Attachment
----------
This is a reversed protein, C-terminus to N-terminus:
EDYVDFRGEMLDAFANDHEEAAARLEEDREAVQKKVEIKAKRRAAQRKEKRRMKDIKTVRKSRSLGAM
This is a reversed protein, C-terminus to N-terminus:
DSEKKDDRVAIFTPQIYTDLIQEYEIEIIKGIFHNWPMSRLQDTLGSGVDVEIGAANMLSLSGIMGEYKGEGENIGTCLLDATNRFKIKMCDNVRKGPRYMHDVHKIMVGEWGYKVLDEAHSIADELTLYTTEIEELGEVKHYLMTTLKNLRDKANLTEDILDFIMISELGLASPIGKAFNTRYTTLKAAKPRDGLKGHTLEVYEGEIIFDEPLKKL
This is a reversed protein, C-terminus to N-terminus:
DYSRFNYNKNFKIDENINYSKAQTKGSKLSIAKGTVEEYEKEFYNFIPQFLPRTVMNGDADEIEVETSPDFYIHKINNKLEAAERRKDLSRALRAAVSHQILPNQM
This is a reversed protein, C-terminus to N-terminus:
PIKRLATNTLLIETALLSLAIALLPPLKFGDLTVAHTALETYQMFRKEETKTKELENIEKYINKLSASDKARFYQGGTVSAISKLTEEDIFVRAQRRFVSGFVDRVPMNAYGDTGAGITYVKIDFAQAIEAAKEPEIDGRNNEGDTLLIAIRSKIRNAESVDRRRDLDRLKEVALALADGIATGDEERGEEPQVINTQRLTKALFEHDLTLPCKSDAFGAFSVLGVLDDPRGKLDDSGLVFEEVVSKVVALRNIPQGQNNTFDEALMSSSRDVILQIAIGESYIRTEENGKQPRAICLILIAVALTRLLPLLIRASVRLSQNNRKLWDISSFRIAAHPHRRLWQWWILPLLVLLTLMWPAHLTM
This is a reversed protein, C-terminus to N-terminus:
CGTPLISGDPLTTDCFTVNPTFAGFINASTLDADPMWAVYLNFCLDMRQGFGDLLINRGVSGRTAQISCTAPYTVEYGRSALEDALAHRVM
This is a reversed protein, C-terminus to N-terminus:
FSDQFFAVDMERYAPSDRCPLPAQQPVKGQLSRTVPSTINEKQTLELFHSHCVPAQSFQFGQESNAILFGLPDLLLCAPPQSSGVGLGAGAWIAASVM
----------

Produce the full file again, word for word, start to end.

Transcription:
This is a reversed protein, C-terminus to N-terminus:
EDYVDFRGEMLDAFANDHEEAAARLEEDREAVQKKVEIKAKRRAAQRKEKRRMKDIKTVRKSRSLGAM
This is a reversed protein, C-terminus to N-terminus:
DSEKKDDRVAIFTPQIYTDLIQEYEIEIIKGIFHNWPMSRLQDTLGSGVDVEIGAANMLSLSGIMGEYKGEGENIGTCLLDATNRFKIKMCDNVRKGPRYMHDVHKIMVGEWGYKVLDEAHSIADELTLYTTEIEELGEVKHYLMTTLKNLRDKANLTEDILDFIMISELGLASPIGKAFNTRYTTLKAAKPRDGLKGHTLEVYEGEIIFDEPLKKL
This is a reversed protein, C-terminus to N-terminus:
DYSRFNYNKNFKIDENINYSKAQTKGSKLSIAKGTVEEYEKEFYNFIPQFLPRTVMNGDADEIEVETSPDFYIHKINNKLEAAERRKDLSRALRAAVSHQILPNQM
This is a reversed protein, C-terminus to N-terminus:
PIKRLATNTLLIETALLSLAIALLPPLKFGDLTVAHTALETYQMFRKEETKTKELENIEKYINKLSASDKARFYQGGTVSAISKLTEEDIFVRAQRRFVSGFVDRVPMNAYGDTGAGITYVKIDFAQAIEAAKEPEIDGRNNEGDTLLIAIRSKIRNAESVDRRRDLDRLKEVALALADGIATGDEERGEEPQVINTQRLTKALFEHDLTLPCKSDAFGAFSVLGVLDDPRGKLDDSGLVFEEVVSKVVALRNIPQGQNNTFDEALMSSSRDVILQIAIGESYIRTEENGKQPRAICLILIAVALTRLLPLLIRASVRLSQNNRKLWDISSFRIAAHPHRRLWQWWILPLLVLLTLMWPAHLTM
This is a reversed protein, C-terminus to N-terminus:
CGTPLISGDPLTTDCFTVNPTFAGFINASTLDADPMWAVYLNFCLDMRQGFGDLLINRGVSGRTAQISCTAPYTVEYGRSALEDALAHRVM
This is a reversed protein, C-terminus to N-terminus:
FSDQFFAVDMERYAPSDRCPLPAQQPVKGQLSRTVPSTINEKQTLELFHSHCVPAQSFQFGQESNAILFGLPDLLLCAPPQSSGVGLGAGAWIAASVM